This is a guest post by Olga Mecking of European Mama.
We all know parenting is hard. There are so many decisions to be made, important decisions that could affect the life of you and your child forever. More and more families decide to raise their children abroad- and mine is one of them.
I was born and raised in Warsaw, Poland. My husband is German, and to make matters even less boring, we now live in the Netherlands where we raise our three children. For this guest post, I wanted to share my story of how it is to raise children abroad.
First of all, when you parent abroad you’re dealing with all the things parents elsewhere are also dealing with: sleep deprivation, parenting problems, temper tantrums, self-doubts, teething, sickness, conflicting advice, guilt and more.
But imagine you’re going through all that in another country.
You’re suddenly faced with new cultural norms: for example, at first I found the Dutch very rude because they don’t use many “polite” words. Also, the healthcare system and the food take a lot to get used to. Furthermore, if you’re pregnant in the Netherlands, you may find yourself shocked by medical norms (such as having to see a midwife instead of a doctor).
If you have formalities to tend to, for example in order to register a birth, get married, get a passport, or pretty much anything, you require documents from at least two countries- or in our case, from three countries- and they often have to get translated by a sworn translator, something which is both costly and time-consuming. And we, as EU citizens living in another EU-country have it easier than some!
Then, you may find that being faced with other cultural parenting practices may make you start questioning everything you knew about being a parent. Some things you considered important are not recognized where you live. You may worry that your child won’t speak your language. You’re afraid that this may alienate you from your little ones.
Expat moms often feel alone.
They are told to “integrate”, “When in Rome, do like the Romans do”, and other “helpful” things like that. Or when they’re asked why don’t they speak the majority language with their children. It is especially hard when you don’t speak the language of the country, and you’re being patronized, ridiculed, and misunderstood. Many of us feel homesick and frustrated. Not all countries have such a supportive network for expats like in the Netherlands.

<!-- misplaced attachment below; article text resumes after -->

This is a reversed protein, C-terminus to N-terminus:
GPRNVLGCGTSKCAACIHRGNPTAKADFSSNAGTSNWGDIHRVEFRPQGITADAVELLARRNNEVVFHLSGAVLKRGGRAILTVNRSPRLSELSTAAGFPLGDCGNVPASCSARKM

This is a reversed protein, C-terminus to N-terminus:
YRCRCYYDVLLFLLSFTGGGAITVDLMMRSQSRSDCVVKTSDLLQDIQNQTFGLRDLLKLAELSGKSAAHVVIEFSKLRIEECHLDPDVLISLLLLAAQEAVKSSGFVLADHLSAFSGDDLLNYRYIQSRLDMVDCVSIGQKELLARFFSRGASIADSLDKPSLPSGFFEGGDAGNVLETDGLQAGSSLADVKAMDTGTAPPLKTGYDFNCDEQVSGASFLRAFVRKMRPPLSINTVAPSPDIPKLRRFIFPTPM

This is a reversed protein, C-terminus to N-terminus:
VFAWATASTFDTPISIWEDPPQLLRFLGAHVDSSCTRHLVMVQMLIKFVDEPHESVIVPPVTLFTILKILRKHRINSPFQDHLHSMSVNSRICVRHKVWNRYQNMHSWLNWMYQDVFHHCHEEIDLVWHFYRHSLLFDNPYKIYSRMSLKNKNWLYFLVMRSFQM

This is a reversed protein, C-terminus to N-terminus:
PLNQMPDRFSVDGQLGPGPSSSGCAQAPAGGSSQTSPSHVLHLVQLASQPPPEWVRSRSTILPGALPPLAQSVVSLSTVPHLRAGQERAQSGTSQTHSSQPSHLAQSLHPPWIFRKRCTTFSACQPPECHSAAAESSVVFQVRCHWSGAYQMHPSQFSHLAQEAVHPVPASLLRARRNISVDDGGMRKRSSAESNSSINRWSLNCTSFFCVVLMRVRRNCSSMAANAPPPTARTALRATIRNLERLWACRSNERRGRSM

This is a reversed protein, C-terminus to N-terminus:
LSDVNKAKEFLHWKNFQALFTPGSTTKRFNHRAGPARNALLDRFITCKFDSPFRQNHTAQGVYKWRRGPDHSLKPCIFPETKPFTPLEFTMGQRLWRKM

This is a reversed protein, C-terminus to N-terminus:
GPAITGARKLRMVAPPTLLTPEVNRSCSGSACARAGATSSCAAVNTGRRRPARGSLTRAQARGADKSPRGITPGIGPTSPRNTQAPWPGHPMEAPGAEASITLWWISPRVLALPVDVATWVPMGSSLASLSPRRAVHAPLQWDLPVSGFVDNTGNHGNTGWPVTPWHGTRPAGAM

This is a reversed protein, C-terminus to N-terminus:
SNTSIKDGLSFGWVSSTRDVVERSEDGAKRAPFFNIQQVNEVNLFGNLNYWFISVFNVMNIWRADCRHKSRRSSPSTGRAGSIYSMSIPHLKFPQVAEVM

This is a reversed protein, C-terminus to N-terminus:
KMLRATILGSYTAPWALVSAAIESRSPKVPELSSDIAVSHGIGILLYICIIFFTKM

Parenting abroad is not easy. But I will also the first one to tell you how much I love this expat life. Of course, a lot depends on where you live. The Netherlands are extremely child-friendly in terms of parental leave, daycare quality and the ways children are treated here.
When I arrived in the Netherlands in 2009 with a beautiful but strong-willed 6 weeks old, I went through a period when I thought I got it all wrong. Since then, I had two more children, made friends, found a job, learned a new language (the fifth in my collection), started a blog, started publishing for several websites. We bought a house. I am fine.
In fact, I am more than fine. My children are trilingual and have friends from everywhere, and show interest in languages and traveling.
If you have ever considered moving to another country, please give it a chance. It could turn your worldview upside down. It could shake your beliefs and leave you wondering who you are. But you will learn. You will tackle the challenges as they come your way, and you will grow.
If you are not living and parenting abroad, consider what other mothers are going through in your community. Lend a hand and try to be empathetic to their experience being so far from home. We all have a different lot in motherhood, but we can all find ways to support each other.
This post is part of the Growing from Motherhood series in which different mothers discuss difficult situations that have entered their lives and reflect on how they can grow from the challenge. To read more articles in the series (covering gender disappointment, miscarriage, TV, and more) click here.